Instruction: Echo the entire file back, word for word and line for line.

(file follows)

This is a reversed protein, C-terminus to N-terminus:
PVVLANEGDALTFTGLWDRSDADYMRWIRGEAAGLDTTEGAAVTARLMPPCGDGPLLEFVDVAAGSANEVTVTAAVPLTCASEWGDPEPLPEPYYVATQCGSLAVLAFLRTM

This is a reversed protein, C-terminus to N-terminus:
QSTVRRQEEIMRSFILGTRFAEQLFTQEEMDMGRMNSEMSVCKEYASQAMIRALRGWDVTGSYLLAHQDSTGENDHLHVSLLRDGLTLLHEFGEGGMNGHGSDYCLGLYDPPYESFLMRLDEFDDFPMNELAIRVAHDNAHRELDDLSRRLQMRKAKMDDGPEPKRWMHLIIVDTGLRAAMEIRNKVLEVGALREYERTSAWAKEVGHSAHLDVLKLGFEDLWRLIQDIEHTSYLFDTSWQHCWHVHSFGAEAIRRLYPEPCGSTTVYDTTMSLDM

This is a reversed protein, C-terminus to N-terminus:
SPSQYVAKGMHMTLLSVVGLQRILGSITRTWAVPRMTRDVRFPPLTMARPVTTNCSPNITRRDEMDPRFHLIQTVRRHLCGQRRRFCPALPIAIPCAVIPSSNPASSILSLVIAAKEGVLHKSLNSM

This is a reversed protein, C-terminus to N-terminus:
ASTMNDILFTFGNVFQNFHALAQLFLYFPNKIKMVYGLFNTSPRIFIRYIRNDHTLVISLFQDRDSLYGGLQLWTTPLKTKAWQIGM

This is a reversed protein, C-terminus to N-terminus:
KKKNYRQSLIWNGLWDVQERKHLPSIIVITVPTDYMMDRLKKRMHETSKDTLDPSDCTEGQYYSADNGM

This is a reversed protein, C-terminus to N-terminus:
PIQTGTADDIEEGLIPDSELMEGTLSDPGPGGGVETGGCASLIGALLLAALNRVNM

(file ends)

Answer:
This is a reversed protein, C-terminus to N-terminus:
PVVLANEGDALTFTGLWDRSDADYMRWIRGEAAGLDTTEGAAVTARLMPPCGDGPLLEFVDVAAGSANEVTVTAAVPLTCASEWGDPEPLPEPYYVATQCGSLAVLAFLRTM

This is a reversed protein, C-terminus to N-terminus:
QSTVRRQEEIMRSFILGTRFAEQLFTQEEMDMGRMNSEMSVCKEYASQAMIRALRGWDVTGSYLLAHQDSTGENDHLHVSLLRDGLTLLHEFGEGGMNGHGSDYCLGLYDPPYESFLMRLDEFDDFPMNELAIRVAHDNAHRELDDLSRRLQMRKAKMDDGPEPKRWMHLIIVDTGLRAAMEIRNKVLEVGALREYERTSAWAKEVGHSAHLDVLKLGFEDLWRLIQDIEHTSYLFDTSWQHCWHVHSFGAEAIRRLYPEPCGSTTVYDTTMSLDM

This is a reversed protein, C-terminus to N-terminus:
SPSQYVAKGMHMTLLSVVGLQRILGSITRTWAVPRMTRDVRFPPLTMARPVTTNCSPNITRRDEMDPRFHLIQTVRRHLCGQRRRFCPALPIAIPCAVIPSSNPASSILSLVIAAKEGVLHKSLNSM

This is a reversed protein, C-terminus to N-terminus:
ASTMNDILFTFGNVFQNFHALAQLFLYFPNKIKMVYGLFNTSPRIFIRYIRNDHTLVISLFQDRDSLYGGLQLWTTPLKTKAWQIGM

This is a reversed protein, C-terminus to N-terminus:
KKKNYRQSLIWNGLWDVQERKHLPSIIVITVPTDYMMDRLKKRMHETSKDTLDPSDCTEGQYYSADNGM

This is a reversed protein, C-terminus to N-terminus:
PIQTGTADDIEEGLIPDSELMEGTLSDPGPGGGVETGGCASLIGALLLAALNRVNM